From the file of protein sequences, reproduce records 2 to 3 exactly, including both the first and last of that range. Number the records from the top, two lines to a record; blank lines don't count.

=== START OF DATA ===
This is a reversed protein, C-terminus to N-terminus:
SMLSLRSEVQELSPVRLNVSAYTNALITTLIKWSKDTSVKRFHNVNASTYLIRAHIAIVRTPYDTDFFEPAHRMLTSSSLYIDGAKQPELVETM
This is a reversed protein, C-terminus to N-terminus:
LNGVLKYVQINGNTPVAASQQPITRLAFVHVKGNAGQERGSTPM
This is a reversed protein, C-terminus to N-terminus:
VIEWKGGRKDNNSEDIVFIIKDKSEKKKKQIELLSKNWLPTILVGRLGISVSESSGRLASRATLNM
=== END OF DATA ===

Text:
This is a reversed protein, C-terminus to N-terminus:
LNGVLKYVQINGNTPVAASQQPITRLAFVHVKGNAGQERGSTPM
This is a reversed protein, C-terminus to N-terminus:
VIEWKGGRKDNNSEDIVFIIKDKSEKKKKQIELLSKNWLPTILVGRLGISVSESSGRLASRATLNM